What is the range of potentially curative formulas here, if such exist at all? Can we further sharpen the diagnosis, even beyond Iain’s magesterial work, to better find such formulations? Might it have something to do with moving ourselves beyond the conventions of the “I-narrative” (ego) and the “thing-narrative” (dead matter)? How might we center in, rather than just fleetingly obtain, an “eyes of the world” perspective, and the narratives which flower from that tree?


        • Mike Todd

          August 8, 2023 at 12:07 am

          Hi Whit,

          Just hedge-hopping – this week is chock-full of family engagements and other unavoidables.

          As I understand it, Strawson’s focus is on what could be called meta-narrative, circumscribing conceptual/psychological stories used to structure and lend meaning to one’s entire sense of self. My proposal concerns a far more granular kind of narrative – the ways we implicitly make sense of and relate to perceptions especially and other conscious mentation, which in turn influence the ways we come to make sense of and relate to ourselves. (With the caveat that the arrow of influence is bidirectional.)

          In any event, I’ll refresh my understanding of Strawson nearer the weekend, just to make sure he hasn’t already debunked me.

          I also need to refresh my understanding of the main theories in the philosophy of perception, again to make sure that I haven’t already been debunked, and also to verify that I haven’t merely repackaged an established theory. (Cherry-picking ideas is nothing to be ashamed of; wholesale theft, on the other hand…)

          • Whit Blauvelt

            August 8, 2023 at 5:03 pm


            Much appreciate your engagement, both here and with this whole mess of ideas. Somewhat randomly, I just read Nathaniel Barrett’s article, “Facing Up to the Problem of Affect,” in last year’s Nov.-Dec. Journal of Consciousness Studies. He doesn’t touch on narrative, but emphasizes how affect has been nearly totally ignored in theories of consciousness, especially those focused on “information.” This reminds me of a study from around 1970, where those with left-hemisphere damage that limited verbal comprehension were far better, in watching a video, at knowing whether a speaker was lying. (Sorry I totally lack the reference for that.) If what we say is LH, the spirit in which we say it may be RH.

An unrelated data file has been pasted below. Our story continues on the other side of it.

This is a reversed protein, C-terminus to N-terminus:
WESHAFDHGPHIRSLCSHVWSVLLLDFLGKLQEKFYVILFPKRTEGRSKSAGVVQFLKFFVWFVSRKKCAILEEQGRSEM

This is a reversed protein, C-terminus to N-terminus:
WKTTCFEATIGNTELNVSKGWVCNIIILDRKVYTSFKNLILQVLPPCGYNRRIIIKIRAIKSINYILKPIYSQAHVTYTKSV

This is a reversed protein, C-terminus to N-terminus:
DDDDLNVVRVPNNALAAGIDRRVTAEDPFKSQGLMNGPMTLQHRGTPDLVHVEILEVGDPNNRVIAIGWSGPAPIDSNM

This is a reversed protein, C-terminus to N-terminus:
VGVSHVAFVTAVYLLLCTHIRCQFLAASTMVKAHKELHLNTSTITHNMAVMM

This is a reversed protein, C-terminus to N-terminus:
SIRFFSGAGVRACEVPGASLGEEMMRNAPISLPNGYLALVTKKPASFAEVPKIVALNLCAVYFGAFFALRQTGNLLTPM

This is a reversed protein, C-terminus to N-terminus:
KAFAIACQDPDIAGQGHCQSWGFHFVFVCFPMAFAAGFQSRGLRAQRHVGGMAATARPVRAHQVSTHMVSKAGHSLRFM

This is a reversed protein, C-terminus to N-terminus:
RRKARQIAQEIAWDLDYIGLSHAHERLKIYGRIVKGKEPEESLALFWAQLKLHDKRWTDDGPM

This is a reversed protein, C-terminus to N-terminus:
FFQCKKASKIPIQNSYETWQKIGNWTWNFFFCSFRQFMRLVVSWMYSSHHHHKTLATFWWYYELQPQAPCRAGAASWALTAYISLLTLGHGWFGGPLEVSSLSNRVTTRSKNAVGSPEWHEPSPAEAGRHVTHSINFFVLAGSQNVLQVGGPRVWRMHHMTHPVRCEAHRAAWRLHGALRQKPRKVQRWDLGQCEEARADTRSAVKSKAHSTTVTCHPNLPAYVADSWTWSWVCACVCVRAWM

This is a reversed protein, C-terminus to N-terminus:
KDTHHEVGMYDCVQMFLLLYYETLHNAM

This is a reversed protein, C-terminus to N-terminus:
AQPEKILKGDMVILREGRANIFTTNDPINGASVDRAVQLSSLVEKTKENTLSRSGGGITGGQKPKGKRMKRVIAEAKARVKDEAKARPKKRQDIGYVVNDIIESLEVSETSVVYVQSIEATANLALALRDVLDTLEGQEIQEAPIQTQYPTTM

In your spectrum of narrative types, from the most explicit to the most subtle (if I’m reading that roughly right), what’s the place or relationship of affect? I suspect that Barrett’s narrower case, against discounting of the possibility that affect is a core value of consciousness rather than a peripheral concern, may be true more broadly when narrative is taken as primarily as the information content of symbolic strings, ignoring the melodies and harmonies of those strings’ vibrations.

            To quote Ed Sander’s favorite Plato line, “When the mode of the music changes, the walls of the city shake.” Much of what McGilchrist objects to for instance in the drift of tone in scientific articles looks much like the flattening of affect in psychiatric cases, perhaps.

            Hope all’s well with those family obligations.


            • Mike Todd

              August 9, 2023 at 5:29 am

              Hello again.

              On my view, affect is integral to narrative, and I intend to use your example of “looking at a tree” to give some flavour of the range of narratives possible, including their emotional nuances, by which they are valenced.

              I admire, though take some issue with, Mark Solms thesis, described in The Hidden Spring, in which he writes:

              The simplest forms of feeling – hunger, thirst, sleepiness, muscle fatigue, nausea, coldness, urinary urgency, the need to defecate and the like – might not seem like affects, but that is what they are. What distinguishes affective states from other mental states is that they are hedonically valenced: they feel ‘good’ or ‘bad’. This is how affective sensations such as hunger and thirst differ from sensory ones like vision and hearing. Sight and sound do not possess intrinsic value – but feelings do.

              What I’ll be suggesting is that narrative can, though needn’t always, lend extrinsic value to sight and sound, and so forth: it’s a layer of meaning atop purely phenomenal conscious mentation – which is not to say, a la Solms, that p-consciousness itself lacks all meaning.

              No doubt you’ll recognise a fair bit of phenomenology in what I say. Perhaps where I depart from that is with respect to what I see as the unavoidably symbolic nature of narrative, including even such ostensibly prosaic narratives such as formal, functional and scientific accounts. I imagine you may be familiar with Vaihinger’s Philosophy of “As If”, which is essentially what got me started on all of this.

              There’s an intriguing quote near the end of the video linked below, which I believe speaks of the same multilayered reality I mentioned a couple of comments ago:

              We think more than we can say. We feel more than we can think. We live more than we can feel. And there’s much else besides.

              Back at the weekend.


            • Mike Todd

              August 23, 2023 at 1:57 am

              Hi Whit (and whoever else might be looking in),

              It may take me some time to expand on this. Life has taken a sharp turn off-piste with respect to both my parents: my waking hours are spoken for. I also want to double-check that I have something new to say, however minor it may be. Finally, I want to feel convinced that I’m not, as Jordan Peterson ironically put it, guilty of low-resolution thinking.

              All the best for now.